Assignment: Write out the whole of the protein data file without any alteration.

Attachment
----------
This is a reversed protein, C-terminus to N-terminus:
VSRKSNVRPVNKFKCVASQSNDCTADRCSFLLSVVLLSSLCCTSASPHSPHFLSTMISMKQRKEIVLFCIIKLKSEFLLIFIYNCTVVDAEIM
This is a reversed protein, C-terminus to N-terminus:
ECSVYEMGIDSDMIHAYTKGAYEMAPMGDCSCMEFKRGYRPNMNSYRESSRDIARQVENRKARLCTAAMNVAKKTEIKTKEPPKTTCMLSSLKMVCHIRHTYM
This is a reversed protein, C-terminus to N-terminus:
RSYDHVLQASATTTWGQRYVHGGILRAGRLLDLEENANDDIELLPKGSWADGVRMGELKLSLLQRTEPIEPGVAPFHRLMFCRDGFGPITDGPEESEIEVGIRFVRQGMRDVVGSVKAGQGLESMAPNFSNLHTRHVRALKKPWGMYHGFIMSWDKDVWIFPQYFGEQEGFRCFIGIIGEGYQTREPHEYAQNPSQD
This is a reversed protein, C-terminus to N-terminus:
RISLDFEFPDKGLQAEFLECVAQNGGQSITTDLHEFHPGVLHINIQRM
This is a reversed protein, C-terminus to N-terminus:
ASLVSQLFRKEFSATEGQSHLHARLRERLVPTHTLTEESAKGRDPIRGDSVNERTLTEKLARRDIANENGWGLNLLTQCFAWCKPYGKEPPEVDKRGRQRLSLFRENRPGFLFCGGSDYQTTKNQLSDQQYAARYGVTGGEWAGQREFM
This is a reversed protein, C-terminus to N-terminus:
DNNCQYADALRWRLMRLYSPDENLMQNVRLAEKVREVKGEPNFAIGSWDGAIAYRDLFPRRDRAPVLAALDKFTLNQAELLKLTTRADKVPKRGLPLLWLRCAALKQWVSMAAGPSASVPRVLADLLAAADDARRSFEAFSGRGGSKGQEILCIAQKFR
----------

This is a reversed protein, C-terminus to N-terminus:
VSRKSNVRPVNKFKCVASQSNDCTADRCSFLLSVVLLSSLCCTSASPHSPHFLSTMISMKQRKEIVLFCIIKLKSEFLLIFIYNCTVVDAEIM
This is a reversed protein, C-terminus to N-terminus:
ECSVYEMGIDSDMIHAYTKGAYEMAPMGDCSCMEFKRGYRPNMNSYRESSRDIARQVENRKARLCTAAMNVAKKTEIKTKEPPKTTCMLSSLKMVCHIRHTYM
This is a reversed protein, C-terminus to N-terminus:
RSYDHVLQASATTTWGQRYVHGGILRAGRLLDLEENANDDIELLPKGSWADGVRMGELKLSLLQRTEPIEPGVAPFHRLMFCRDGFGPITDGPEESEIEVGIRFVRQGMRDVVGSVKAGQGLESMAPNFSNLHTRHVRALKKPWGMYHGFIMSWDKDVWIFPQYFGEQEGFRCFIGIIGEGYQTREPHEYAQNPSQD
This is a reversed protein, C-terminus to N-terminus:
RISLDFEFPDKGLQAEFLECVAQNGGQSITTDLHEFHPGVLHINIQRM
This is a reversed protein, C-terminus to N-terminus:
ASLVSQLFRKEFSATEGQSHLHARLRERLVPTHTLTEESAKGRDPIRGDSVNERTLTEKLARRDIANENGWGLNLLTQCFAWCKPYGKEPPEVDKRGRQRLSLFRENRPGFLFCGGSDYQTTKNQLSDQQYAARYGVTGGEWAGQREFM
This is a reversed protein, C-terminus to N-terminus:
DNNCQYADALRWRLMRLYSPDENLMQNVRLAEKVREVKGEPNFAIGSWDGAIAYRDLFPRRDRAPVLAALDKFTLNQAELLKLTTRADKVPKRGLPLLWLRCAALKQWVSMAAGPSASVPRVLADLLAAADDARRSFEAFSGRGGSKGQEILCIAQKFR